Super Bowl Sunday and the week preceding it has become a time of excitement and amped-up expectations. In the last few years, however, Super Bowl Sunday has also become a grim anniversary. It will be four years ago this month that Edwin Jackson had his life snuffed out in a completely preventable tragedy.
On February 4, 2018, the morning of Super Bowl LII, Jackson, a rising 26-year-old linebacker with the Indianapolis Colts, was killed along with his Uber driver Jeffrey Monroe in a traffic accident in Indiana. While the two stood on the shoulder of a road, a Ford F-150 pickup truck veered into the emergency lane, colliding with Jackson and Monroe, and killing them instantly.
According to reports, the pickup truck driver, Manuel Orrego-Savala, is an illegal alien whose blood-alcohol level was three times the legal limit. Indiana State Police arrested him after he tried to flee the scene on foot. A native of Guatemala, Orrego-Savala was deported in 2007 and 2009 after arrests in San Francisco, a city infamous for its lenient sanctuary policies.
Immigration and Customs Enforcement officials said Orrego-Savala had a prior conviction for driving under the influence. He was ultimately sentenced in 2018 to a maximum of 16 years in prison after agreeing to plead guilty to two counts of operating a motor vehicle with a blood alcohol content of 0.15 or more, causing death.
While our media seems eager to portray sports figures like Brian Flores and Colin Kaepernick as victims of an unjust system, the press has all but forgotten Edwin Jackson and the cruel, untimely nature of his death. Why?
The answer should be obvious by now. The circumstances of Jackson’s death do not help advance the media’s progressive, anti-borders agenda. In the Acela Corridor’s groupthink bubble, reporting on stories about innocent people killed by criminal illegal aliens is frowned upon, maybe even racist. Far better to simply employ the media’s preferred form of bias: ignore an inconvenience altogether and act as though it never happened.
But you better believe if a young African American man like Jackson had died as the result of a traffic stop altercation with a police officer, his would be a household name to this day. That’s not what happened in this instance, however, because he died as a result of the criminal negligence of a drunk-driving illegal alien who never should have been in the country.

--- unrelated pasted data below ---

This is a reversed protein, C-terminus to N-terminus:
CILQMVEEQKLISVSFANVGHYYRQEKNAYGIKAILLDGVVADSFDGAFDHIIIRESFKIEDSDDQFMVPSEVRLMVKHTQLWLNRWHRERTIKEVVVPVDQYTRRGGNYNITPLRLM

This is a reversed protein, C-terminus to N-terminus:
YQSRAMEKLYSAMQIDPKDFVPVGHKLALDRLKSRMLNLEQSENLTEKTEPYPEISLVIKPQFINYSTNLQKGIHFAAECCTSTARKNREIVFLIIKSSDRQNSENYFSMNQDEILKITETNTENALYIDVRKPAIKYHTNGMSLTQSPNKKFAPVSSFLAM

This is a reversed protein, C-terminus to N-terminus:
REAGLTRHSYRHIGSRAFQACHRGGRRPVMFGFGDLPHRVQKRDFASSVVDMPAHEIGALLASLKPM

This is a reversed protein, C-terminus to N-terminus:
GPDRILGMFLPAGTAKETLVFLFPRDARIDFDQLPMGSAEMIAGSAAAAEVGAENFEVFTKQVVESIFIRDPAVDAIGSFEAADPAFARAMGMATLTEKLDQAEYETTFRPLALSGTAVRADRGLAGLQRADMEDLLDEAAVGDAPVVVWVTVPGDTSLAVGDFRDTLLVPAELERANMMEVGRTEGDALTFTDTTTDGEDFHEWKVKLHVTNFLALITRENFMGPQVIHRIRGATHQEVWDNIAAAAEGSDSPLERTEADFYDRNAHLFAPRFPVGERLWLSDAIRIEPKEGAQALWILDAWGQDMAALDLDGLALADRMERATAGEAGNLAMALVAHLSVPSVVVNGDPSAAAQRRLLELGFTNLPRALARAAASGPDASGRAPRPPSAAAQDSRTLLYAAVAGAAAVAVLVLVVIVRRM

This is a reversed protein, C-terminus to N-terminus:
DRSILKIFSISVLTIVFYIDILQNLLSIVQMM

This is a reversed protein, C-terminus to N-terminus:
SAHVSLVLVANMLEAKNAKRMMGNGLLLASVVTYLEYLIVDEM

To confront the Edwin Jackson story opens up a host of tough questions. Why was a twice-deported illegal alien with a previous DUI conviction able to drive drunk in Indiana? Why doesn’t the government make a greater priority of keeping previously deported illegal aliens out of the country? Why do so many of our politicians run interference for these criminal aliens rather than protect our own citizens?
In the world of politics, the acquisition and consolidation of power are priorities one, two, three, and four. Everything else comes after that. Unscrupulous members of both major political parties have strategized that an unrelenting flow of foreign nationals into the country advances their priorities. That’s why we have policies like sanctuary laws, catch-and-release, and noncitizen voting.
This power play also reveals the rock-paper-scissors priorities of those in power. While elected leaders give passionate speeches defending the rights of racial minorities, particularly blacks, they will quickly discard individuals in those groups if they happen to be killed by illegal aliens. This can be seen in the cases of Jackson, Jamiel Shaw III, and Cheston Edwards, to name a few. There were no activist-driven protests in their memories, and the media would have ignored them if there were.
The most frustrating part of this story is that these deaths are easily preventable. They require no new federal agencies or sweeping, omnibus legislation from Congress. They simply require politicians to enforce the immigration laws currently on the books. Protect our borders. Deport those here illegally, especially those with criminal records. If just those two were followed, we might be celebrating Edwin Jackson’s still-active football career instead of remembering his life cut short.